St. Paul’s Episcopal School will play football in the 6A classification this fall after a judge denied a request for a preliminary injunction to delay the implementation of the Alabama High School Athletic Association (AHSAA) “competitive balance factor.”
As Lagniappe reported, the Mobile-based private school filed a lawsuit in May targeting the “competitive balance factor” AHSAA introduced last fall that forces successful private schools to play in increasingly larger athletic classifications.
The rule was introduced after several private schools continued to have unrivaled success in high school football as well as other sports.
The AHSAA opted to calculate which teams were too successful using a point system — one point for making a state playoff quarterfinal, two points for a semifinal and four points for an appearance in the state championship for any sport.
For St. Paul’s, which has won three 5A state football titles in the past five years, the rule change meant an upgrade to a 6A classification that includes public high schools like Blount, Saraland, Spanish Fort and Daphne that have found their own success on the gridiron.
The school filed the lawsuit last month claiming the CBF was unfair, unconstitutional and only implemented because of “bare animus” against “politically unpopular” private schools. At the same time, St. Paul’s filed a motion seeking an injunction to remain in the 5A classification this fall.
While he didn’t get into the merits of St. Paul’s claim, United States District Judge William H. Steele ruled Wednesday that “St. Paul’s has failed to demonstrate a substantial likelihood of success” in its lawsuit, and therefore was not entitled to an injunction.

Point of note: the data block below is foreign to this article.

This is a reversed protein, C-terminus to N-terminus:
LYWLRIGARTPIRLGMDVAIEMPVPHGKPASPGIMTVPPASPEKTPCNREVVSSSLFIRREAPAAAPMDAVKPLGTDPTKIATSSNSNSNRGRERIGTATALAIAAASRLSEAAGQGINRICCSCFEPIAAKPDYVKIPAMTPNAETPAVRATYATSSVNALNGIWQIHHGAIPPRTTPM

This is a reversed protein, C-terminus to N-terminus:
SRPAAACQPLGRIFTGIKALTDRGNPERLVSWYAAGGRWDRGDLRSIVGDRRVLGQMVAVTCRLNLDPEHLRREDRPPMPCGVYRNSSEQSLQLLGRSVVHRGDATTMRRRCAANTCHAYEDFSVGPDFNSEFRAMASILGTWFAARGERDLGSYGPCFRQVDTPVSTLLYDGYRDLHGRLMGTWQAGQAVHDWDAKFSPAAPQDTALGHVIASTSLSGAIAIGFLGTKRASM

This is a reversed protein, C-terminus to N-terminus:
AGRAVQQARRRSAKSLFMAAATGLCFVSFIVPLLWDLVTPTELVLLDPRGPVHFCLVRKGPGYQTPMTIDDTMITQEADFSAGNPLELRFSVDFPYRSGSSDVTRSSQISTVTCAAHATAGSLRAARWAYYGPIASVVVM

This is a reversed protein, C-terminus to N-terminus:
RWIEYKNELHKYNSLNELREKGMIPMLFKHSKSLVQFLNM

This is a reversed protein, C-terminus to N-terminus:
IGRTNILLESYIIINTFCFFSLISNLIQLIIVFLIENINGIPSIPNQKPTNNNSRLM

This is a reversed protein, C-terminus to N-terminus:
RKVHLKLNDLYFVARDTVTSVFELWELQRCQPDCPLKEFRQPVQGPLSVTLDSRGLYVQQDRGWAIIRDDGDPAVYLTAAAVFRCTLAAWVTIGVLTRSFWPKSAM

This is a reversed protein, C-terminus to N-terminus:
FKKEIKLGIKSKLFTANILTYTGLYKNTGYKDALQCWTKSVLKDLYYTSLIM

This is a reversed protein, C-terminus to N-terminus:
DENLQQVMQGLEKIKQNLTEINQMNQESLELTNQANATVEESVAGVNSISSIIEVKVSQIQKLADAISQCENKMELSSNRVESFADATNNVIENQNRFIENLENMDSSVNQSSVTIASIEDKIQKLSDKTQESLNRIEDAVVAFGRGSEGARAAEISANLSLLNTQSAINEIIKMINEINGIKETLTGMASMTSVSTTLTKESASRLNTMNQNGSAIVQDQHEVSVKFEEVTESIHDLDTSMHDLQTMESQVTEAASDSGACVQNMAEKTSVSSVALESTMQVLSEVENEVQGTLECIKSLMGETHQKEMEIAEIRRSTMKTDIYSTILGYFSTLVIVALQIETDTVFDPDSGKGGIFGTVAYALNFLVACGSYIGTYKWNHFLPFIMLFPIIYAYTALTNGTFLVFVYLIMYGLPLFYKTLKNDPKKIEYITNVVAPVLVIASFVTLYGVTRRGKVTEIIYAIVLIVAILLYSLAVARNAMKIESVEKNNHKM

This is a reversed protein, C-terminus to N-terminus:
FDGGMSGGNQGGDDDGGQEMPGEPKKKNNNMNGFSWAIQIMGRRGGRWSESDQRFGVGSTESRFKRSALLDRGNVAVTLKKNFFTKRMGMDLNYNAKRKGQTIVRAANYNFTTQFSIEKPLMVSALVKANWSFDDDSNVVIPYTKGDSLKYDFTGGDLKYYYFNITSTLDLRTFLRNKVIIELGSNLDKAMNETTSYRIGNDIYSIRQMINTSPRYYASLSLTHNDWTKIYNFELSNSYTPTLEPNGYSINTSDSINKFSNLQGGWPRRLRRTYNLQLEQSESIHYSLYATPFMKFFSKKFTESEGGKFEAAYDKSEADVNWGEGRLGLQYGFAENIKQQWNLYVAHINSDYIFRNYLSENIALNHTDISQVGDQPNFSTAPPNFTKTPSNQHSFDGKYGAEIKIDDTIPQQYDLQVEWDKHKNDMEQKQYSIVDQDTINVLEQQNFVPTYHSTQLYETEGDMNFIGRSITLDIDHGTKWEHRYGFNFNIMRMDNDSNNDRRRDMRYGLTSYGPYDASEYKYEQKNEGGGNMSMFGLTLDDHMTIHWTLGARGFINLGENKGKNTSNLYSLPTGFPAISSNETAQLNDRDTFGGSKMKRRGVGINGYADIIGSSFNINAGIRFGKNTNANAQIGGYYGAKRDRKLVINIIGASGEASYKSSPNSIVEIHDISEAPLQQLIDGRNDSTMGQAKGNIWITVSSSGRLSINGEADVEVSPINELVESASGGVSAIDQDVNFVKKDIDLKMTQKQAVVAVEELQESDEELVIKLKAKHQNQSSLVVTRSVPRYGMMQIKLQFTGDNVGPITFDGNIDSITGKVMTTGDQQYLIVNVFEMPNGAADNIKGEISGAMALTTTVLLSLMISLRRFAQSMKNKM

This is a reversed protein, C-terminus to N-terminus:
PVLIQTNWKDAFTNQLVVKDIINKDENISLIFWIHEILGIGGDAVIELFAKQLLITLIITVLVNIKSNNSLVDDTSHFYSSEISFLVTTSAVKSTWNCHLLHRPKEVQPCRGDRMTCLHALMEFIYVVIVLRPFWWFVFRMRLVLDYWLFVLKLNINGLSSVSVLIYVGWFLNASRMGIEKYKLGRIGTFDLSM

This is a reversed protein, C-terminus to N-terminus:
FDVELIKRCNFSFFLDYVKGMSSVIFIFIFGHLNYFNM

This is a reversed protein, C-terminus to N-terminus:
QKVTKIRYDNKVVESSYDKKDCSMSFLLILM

“It is not the role of this Court to decide whether the competitive balance rule is the wisest, fairest, best or most efficient way of advancing the objective of promoting competitive balance in interscholastic athletics,” he wrote. “Whether the Court thinks it is a good rule or a bad rule is irrelevant. This Court may not substitute its judgment for that of the Association.”
He also rejected St. Paul’s claim that the CBF puts private school students at an elevated risk of concussion and other serious injuries by forcing them to play larger schools because its football team has “voluntarily scheduled games against 6A and 7A opponents for years.”
Steele also noted that the Alabama Supreme Court has “repeatedly emphasized the AHSAA’s near-absolute authority in its own affairs,” adding that “a courtroom is rarely the proper field for competition when it comes to disputes over high-school athletic rules.”
As a result, St. Paul’s will begin its original 2018 football schedule with an Aug. 24 matchup against cross-town rivals UMS-Wright. The Saints will also play St. Stanislaus, Baldwin County, Blount, Gulf Shores, Spanish Fort, Saraland, B.C. Rain, Daphne and Robertsdale this year.
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